Improving The Web3 User Experience: Unlocking Mass Adoption
We live in an era of revolutionary technology and unparalleled change. The third generation of the Internet is well underway and we’re already seeing the birth of the web3 creator economy and how the technology is affecting a wide range of industries such as the travel industry.
While nobody can deny the impact and potential of web3 technology, there’s a lot to be said about design and user experience. For lack of a better term, Web3 user experience is still clunky. This isn’t surprising, considering where the technology is in its maturity curve.
It’s still early days for web3 and if we use the past as our guide, it will take some time to reach a desirable level of UI/UX design. The Internet we use and so dearly love these days went through its own tribes and tribulations in its early days. All you have to do is go back and look at 1990 website design and you quickly understand that design around a new breed of technology takes time to develop.
What you’ll also understand and appreciate if you study the user experience evolution, is its correlation to adoption. Great design is a decisive factor in technology adoption and web3 is no different. The moment UI/UX design starts serving users to a high standard, adoption numbers will soar through the roof.
Today, we’ll explore ways of improving the web3 user experience, to expedite the adoption of the technology.
Good design: The key to Web3 adoption
When designing for Web3, there are things we need to keep in mind. The latest iteration of the Internet is not mainstream yet, and design can be a powerful tool in achieving that. Here are some ideas to consider.
Inclusive design as a learning tool
To the masses, Web3 is still a cult-like ecosystem with its own language and particularities. To assume that people know about it or will pick it up along the way is a huge oversight. Design should be inclusive, and educate users along the way.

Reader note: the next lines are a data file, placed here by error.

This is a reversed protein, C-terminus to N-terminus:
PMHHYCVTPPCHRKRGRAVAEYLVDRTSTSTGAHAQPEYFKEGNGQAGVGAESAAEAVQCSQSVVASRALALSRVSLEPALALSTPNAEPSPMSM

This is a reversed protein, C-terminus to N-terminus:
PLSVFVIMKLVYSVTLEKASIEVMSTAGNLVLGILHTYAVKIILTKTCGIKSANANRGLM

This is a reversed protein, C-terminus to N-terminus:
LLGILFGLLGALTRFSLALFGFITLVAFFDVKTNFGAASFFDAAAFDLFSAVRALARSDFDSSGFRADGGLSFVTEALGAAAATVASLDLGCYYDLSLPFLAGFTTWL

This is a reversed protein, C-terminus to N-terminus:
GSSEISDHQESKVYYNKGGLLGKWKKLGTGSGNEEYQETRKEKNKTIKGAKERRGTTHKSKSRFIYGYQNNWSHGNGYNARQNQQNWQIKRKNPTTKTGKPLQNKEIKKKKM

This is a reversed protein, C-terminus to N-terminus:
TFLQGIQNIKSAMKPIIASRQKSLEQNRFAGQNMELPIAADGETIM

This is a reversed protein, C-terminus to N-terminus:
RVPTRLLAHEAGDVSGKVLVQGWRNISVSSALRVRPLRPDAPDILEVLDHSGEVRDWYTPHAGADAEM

Whether it’s tooltips, videos, or guidance text, design should be an onboarding tool, helping people familiarize themselves with terminology, best practices and functionality.
Emitting an air of trust
Fear of the unknown is a real thing and in order to get people to use a new technology, you need to make them trust it. How do you build trust through design? Design with all genders, races and age groups in mind, creating familiar reference points. People are more likely to trust something new if it resembles something they already know and use, rather than something they see for the first time.
Asking users to create, connect and use their crypto wallet might be intimidating. Using colors, typography and a workflow they recognise might help ease the transition. Great design uses familiarity as a foundation to build on. It respects existing principles and doesn’t aim to delete and create from scratch but rather refine, reinvent and reimagine.
Benefits over features
This isn’t a novel idea or a groundbreaking principle. Benefits over features is a user experience staple and web3 is no exception. Let us give you an example to contextualize what we mean.
The ad could have very well advertised the storage capacity of the iPod, but what does 16GB, 32 GB or 100 GB mean to the end user? Nothing. What the user cares about is the benefits they will derive from the device. This is a great example of benefits over features.
Applying the same principle in web3 can offset the lack of technical knowledge on the space. If you let people know what they can do with the technology to enhance their life rather than ponder what features mean and how they work, you’re on the right track.
One of the brightest minds of our time, former Apple CEO Steve Jobs famously said the following:
“You’ve got to start with the customer experience and work backwards to the technology. You can’t start with the technology and try to figure out where you’re going to sell it.”
Jobs might not be around to prophesize and contribute to the evolution of the web3 user experience but his words are as true and applicable as ever.